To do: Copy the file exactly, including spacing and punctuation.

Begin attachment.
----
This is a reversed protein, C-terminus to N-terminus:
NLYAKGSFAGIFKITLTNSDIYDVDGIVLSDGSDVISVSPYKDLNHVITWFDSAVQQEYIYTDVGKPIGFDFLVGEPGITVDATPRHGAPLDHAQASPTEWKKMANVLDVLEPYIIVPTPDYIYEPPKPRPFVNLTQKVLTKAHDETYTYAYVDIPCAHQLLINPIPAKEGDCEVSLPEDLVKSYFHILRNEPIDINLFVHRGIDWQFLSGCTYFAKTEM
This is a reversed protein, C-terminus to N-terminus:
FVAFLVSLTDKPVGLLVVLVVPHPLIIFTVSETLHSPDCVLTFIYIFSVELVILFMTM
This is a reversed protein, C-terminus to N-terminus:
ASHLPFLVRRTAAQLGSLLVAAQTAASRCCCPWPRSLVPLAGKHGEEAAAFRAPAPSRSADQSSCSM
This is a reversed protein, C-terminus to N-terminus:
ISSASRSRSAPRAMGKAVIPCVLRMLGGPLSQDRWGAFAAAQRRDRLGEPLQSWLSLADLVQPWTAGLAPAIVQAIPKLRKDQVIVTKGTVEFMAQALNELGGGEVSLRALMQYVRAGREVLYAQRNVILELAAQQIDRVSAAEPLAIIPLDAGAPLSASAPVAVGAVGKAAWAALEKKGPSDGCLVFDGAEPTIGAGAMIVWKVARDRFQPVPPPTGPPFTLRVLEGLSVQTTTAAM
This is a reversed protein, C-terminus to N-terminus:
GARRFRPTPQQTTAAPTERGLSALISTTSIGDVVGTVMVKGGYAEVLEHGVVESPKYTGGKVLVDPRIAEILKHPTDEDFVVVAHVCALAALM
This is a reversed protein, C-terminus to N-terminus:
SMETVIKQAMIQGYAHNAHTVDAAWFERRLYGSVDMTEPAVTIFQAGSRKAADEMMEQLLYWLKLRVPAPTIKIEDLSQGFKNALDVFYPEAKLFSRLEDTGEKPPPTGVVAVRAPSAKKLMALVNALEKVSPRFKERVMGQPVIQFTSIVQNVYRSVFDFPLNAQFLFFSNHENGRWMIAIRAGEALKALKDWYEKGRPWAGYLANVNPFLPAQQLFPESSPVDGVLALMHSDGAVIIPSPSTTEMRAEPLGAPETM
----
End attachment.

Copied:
This is a reversed protein, C-terminus to N-terminus:
NLYAKGSFAGIFKITLTNSDIYDVDGIVLSDGSDVISVSPYKDLNHVITWFDSAVQQEYIYTDVGKPIGFDFLVGEPGITVDATPRHGAPLDHAQASPTEWKKMANVLDVLEPYIIVPTPDYIYEPPKPRPFVNLTQKVLTKAHDETYTYAYVDIPCAHQLLINPIPAKEGDCEVSLPEDLVKSYFHILRNEPIDINLFVHRGIDWQFLSGCTYFAKTEM
This is a reversed protein, C-terminus to N-terminus:
FVAFLVSLTDKPVGLLVVLVVPHPLIIFTVSETLHSPDCVLTFIYIFSVELVILFMTM
This is a reversed protein, C-terminus to N-terminus:
ASHLPFLVRRTAAQLGSLLVAAQTAASRCCCPWPRSLVPLAGKHGEEAAAFRAPAPSRSADQSSCSM
This is a reversed protein, C-terminus to N-terminus:
ISSASRSRSAPRAMGKAVIPCVLRMLGGPLSQDRWGAFAAAQRRDRLGEPLQSWLSLADLVQPWTAGLAPAIVQAIPKLRKDQVIVTKGTVEFMAQALNELGGGEVSLRALMQYVRAGREVLYAQRNVILELAAQQIDRVSAAEPLAIIPLDAGAPLSASAPVAVGAVGKAAWAALEKKGPSDGCLVFDGAEPTIGAGAMIVWKVARDRFQPVPPPTGPPFTLRVLEGLSVQTTTAAM
This is a reversed protein, C-terminus to N-terminus:
GARRFRPTPQQTTAAPTERGLSALISTTSIGDVVGTVMVKGGYAEVLEHGVVESPKYTGGKVLVDPRIAEILKHPTDEDFVVVAHVCALAALM
This is a reversed protein, C-terminus to N-terminus:
SMETVIKQAMIQGYAHNAHTVDAAWFERRLYGSVDMTEPAVTIFQAGSRKAADEMMEQLLYWLKLRVPAPTIKIEDLSQGFKNALDVFYPEAKLFSRLEDTGEKPPPTGVVAVRAPSAKKLMALVNALEKVSPRFKERVMGQPVIQFTSIVQNVYRSVFDFPLNAQFLFFSNHENGRWMIAIRAGEALKALKDWYEKGRPWAGYLANVNPFLPAQQLFPESSPVDGVLALMHSDGAVIIPSPSTTEMRAEPLGAPETM